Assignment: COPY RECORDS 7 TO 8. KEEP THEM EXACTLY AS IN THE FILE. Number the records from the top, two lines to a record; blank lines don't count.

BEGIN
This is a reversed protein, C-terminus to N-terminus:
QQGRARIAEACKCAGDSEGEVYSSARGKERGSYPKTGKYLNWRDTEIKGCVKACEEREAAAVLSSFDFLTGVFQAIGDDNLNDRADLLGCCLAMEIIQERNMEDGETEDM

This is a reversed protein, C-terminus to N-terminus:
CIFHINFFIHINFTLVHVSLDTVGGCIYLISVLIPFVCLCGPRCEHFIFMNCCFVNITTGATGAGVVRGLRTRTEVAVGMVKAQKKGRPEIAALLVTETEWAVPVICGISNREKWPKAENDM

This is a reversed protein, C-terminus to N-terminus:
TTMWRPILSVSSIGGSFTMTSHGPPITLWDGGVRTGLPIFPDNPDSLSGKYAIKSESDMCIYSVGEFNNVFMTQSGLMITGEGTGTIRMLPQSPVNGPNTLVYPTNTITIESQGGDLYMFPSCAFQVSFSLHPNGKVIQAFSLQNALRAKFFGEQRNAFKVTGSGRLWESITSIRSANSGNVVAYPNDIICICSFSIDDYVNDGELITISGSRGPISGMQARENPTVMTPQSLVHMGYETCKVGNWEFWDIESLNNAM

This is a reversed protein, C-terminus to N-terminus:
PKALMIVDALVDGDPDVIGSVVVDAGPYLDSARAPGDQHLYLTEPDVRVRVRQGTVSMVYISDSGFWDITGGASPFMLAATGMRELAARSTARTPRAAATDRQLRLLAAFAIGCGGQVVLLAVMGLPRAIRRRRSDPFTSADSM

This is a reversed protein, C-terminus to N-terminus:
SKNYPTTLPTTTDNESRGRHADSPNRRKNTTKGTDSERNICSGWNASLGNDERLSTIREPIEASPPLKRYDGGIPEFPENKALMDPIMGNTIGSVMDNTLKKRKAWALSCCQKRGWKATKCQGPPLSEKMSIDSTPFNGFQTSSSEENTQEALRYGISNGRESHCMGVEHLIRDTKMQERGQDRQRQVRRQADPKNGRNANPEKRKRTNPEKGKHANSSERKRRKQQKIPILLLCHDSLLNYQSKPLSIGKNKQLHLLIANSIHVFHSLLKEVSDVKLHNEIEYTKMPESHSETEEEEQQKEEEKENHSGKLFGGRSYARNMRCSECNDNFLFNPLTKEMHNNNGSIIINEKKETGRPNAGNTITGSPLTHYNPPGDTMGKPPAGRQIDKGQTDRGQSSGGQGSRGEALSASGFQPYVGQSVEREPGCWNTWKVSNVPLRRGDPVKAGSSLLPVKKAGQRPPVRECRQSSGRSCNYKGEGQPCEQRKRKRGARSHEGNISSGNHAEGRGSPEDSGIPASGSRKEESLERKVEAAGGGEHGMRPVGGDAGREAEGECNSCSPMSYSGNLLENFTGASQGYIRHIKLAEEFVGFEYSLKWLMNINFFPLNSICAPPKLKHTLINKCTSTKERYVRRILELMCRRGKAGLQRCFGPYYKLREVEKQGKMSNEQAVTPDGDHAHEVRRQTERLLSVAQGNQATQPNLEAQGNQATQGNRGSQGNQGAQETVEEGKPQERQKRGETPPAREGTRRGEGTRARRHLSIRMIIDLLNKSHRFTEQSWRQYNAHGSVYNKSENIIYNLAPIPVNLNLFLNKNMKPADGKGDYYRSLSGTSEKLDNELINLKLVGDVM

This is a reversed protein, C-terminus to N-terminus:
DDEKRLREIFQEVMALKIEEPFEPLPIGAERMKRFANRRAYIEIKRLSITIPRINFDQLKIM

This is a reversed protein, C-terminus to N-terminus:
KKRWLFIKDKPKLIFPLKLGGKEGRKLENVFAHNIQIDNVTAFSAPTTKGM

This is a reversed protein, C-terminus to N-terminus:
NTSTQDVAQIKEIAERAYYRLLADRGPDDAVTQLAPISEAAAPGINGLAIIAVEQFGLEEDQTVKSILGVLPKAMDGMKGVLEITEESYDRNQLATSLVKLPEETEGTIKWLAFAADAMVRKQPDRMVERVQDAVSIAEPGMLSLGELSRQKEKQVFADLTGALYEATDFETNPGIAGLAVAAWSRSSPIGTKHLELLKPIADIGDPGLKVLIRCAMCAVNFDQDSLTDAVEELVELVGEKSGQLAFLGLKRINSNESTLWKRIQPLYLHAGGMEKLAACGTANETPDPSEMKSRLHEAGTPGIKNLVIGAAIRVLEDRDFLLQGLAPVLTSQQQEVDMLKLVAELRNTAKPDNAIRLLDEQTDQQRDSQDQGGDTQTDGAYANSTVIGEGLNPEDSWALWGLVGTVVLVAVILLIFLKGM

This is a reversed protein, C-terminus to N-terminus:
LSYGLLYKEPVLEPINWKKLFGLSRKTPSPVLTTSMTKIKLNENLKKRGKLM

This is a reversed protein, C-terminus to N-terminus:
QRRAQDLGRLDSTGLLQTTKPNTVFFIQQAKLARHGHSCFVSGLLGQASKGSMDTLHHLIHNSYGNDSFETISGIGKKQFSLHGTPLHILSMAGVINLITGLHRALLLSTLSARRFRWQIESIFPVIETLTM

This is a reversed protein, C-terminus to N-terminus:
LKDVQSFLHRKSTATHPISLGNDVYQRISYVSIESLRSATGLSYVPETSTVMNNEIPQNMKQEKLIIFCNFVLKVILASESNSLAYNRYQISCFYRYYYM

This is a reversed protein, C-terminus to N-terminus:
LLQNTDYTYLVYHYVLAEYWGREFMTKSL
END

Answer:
This is a reversed protein, C-terminus to N-terminus:
KKRWLFIKDKPKLIFPLKLGGKEGRKLENVFAHNIQIDNVTAFSAPTTKGM

This is a reversed protein, C-terminus to N-terminus:
NTSTQDVAQIKEIAERAYYRLLADRGPDDAVTQLAPISEAAAPGINGLAIIAVEQFGLEEDQTVKSILGVLPKAMDGMKGVLEITEESYDRNQLATSLVKLPEETEGTIKWLAFAADAMVRKQPDRMVERVQDAVSIAEPGMLSLGELSRQKEKQVFADLTGALYEATDFETNPGIAGLAVAAWSRSSPIGTKHLELLKPIADIGDPGLKVLIRCAMCAVNFDQDSLTDAVEELVELVGEKSGQLAFLGLKRINSNESTLWKRIQPLYLHAGGMEKLAACGTANETPDPSEMKSRLHEAGTPGIKNLVIGAAIRVLEDRDFLLQGLAPVLTSQQQEVDMLKLVAELRNTAKPDNAIRLLDEQTDQQRDSQDQGGDTQTDGAYANSTVIGEGLNPEDSWALWGLVGTVVLVAVILLIFLKGM